Indeed, Joe Staten’s response to the question of whether the books make the cut for canonical status in an interview back in 2004 carries a bit of a mordacious edge to it:

“The books are, for better or worse, part of the canon. In the future we may choose to revise or flat-out ignore some of the less appealing ideas (Johnson’s biological immunity to the Flood, for example), but folks should treat them as defining elements of the Halo universe.” [Joe Staten, H.B.O interview (October 2004)]

We saw the whole “we may choose to revise or flat-out ignore” some aspects of the canon a number of times over the years, culminating with Halo: Reach which made holes that are still, seven years later, in the process of being plugged up – but I’ve already talked about that

Suffice to say, it was an attitude that left me, and many other fans of the lore, rather disappointed.I’ve been pretty critical of Halo 2‘s writing for the Chief thus far… more critical than I think I ever have been of Halo 2 before, but there is one scene that does actually do something to elevate his character in my eyes.

The whole irony of the Prophets’ names has been talked about since the game came out, obviously. That’s not new by any stretch of the imagination.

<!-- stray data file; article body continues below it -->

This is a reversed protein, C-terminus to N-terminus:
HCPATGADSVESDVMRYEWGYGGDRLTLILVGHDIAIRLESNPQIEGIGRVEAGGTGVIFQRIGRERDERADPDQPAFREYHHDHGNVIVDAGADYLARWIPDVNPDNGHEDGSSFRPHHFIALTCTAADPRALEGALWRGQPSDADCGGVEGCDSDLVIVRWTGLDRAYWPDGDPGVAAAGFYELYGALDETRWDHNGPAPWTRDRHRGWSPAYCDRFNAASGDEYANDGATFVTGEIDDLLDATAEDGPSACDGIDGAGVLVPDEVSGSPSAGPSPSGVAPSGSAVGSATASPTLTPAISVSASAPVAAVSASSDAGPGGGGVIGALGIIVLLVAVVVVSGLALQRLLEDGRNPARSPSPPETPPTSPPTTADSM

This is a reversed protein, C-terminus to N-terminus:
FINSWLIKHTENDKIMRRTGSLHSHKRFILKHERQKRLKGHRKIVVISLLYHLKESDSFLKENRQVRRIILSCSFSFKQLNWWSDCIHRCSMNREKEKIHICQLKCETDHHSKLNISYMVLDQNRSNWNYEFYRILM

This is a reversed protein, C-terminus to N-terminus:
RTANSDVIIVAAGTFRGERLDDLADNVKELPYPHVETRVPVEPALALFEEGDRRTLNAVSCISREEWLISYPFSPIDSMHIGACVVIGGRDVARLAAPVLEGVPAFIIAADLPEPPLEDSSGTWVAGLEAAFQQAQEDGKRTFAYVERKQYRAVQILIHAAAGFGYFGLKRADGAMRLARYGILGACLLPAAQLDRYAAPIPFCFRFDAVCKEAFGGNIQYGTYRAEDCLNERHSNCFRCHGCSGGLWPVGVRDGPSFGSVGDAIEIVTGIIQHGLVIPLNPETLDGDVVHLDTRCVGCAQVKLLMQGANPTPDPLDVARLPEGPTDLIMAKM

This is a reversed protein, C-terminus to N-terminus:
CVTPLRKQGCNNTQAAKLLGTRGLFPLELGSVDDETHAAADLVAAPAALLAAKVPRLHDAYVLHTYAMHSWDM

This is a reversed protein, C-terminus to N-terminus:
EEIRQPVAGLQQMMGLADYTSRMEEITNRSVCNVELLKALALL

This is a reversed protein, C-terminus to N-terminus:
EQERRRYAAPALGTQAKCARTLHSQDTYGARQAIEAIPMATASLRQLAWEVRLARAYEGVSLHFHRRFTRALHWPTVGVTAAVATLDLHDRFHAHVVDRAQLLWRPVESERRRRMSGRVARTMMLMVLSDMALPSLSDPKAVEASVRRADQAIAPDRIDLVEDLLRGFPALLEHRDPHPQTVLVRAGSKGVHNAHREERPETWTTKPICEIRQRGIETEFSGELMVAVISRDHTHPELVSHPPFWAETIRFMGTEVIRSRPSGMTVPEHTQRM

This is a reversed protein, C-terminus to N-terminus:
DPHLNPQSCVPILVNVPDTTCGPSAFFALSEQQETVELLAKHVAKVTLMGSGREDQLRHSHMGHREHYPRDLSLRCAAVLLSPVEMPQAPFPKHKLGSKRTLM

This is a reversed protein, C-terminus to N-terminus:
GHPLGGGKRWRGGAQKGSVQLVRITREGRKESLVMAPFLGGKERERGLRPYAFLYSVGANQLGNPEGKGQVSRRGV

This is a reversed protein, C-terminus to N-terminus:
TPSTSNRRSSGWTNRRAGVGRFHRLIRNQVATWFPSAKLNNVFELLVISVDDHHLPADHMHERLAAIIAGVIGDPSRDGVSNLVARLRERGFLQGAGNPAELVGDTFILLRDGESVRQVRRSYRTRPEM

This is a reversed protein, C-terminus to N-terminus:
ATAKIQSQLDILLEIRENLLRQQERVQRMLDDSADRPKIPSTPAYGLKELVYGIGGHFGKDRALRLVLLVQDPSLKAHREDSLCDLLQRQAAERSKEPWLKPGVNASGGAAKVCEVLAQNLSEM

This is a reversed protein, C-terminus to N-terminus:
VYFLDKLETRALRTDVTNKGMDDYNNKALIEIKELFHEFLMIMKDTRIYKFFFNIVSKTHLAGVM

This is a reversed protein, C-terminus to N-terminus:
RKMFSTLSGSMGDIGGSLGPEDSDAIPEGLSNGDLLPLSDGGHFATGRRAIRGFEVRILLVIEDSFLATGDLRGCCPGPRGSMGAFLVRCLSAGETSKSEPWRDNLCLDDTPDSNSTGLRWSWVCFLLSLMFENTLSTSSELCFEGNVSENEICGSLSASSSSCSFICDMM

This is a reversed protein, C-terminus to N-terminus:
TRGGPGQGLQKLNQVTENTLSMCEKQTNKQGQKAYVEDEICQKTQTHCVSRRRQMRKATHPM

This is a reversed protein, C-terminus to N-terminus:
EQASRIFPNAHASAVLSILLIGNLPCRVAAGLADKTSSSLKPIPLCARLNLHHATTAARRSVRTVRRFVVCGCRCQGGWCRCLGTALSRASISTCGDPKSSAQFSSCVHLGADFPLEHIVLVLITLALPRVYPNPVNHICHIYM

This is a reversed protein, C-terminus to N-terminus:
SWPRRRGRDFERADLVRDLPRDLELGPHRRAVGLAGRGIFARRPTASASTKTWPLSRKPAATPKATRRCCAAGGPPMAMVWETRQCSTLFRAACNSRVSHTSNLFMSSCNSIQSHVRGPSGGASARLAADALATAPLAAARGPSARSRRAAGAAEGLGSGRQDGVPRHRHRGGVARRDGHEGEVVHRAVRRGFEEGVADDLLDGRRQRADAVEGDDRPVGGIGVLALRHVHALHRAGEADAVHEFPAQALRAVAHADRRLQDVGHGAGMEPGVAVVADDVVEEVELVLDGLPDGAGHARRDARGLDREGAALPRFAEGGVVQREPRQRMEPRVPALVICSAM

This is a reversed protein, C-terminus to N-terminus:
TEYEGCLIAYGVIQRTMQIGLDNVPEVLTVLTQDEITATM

The Prophet of Regret showed none.

The Prophet of Truth spoke none.

The Prophet of Mercy received none.

Now, the latter, about the Prophet of Mercy, is not untrue, but it’s sort of only half way there to the full measure of this character’s ironic fate.

The Prophet of Mercy received none from his own people, as Truth and Tartarus left him to die…

…but the double layer of irony comes in as he did receive mercy from a human – the Master Chief.

When the Chief comes across Mercy, in the process of being devoured by a Flood infection form, he asks where Truth is going and receives a typically zealous answer from him – that he’s going to Earth and humanity will, at last, be wiped out.

Then, instead of just leaving him there to go through the agony of Flood infection as some kind of retribution for everything he’s been responsible for and complicit with for the last three decades… John performs a mercy killing by destroying the infection form. Note that the already aged and frail Mercy dies almost immediately after it’s pulled from his neck, the implication being that the infection form was keeping him alive while it was slowly feeding on him.

It strikes me as being indicative of the Chief believing that he wouldn’t unleash the Flood even on his worst enemy. Here he is, standing over one of the three leaders of the Covenant, with the chance to just walk away.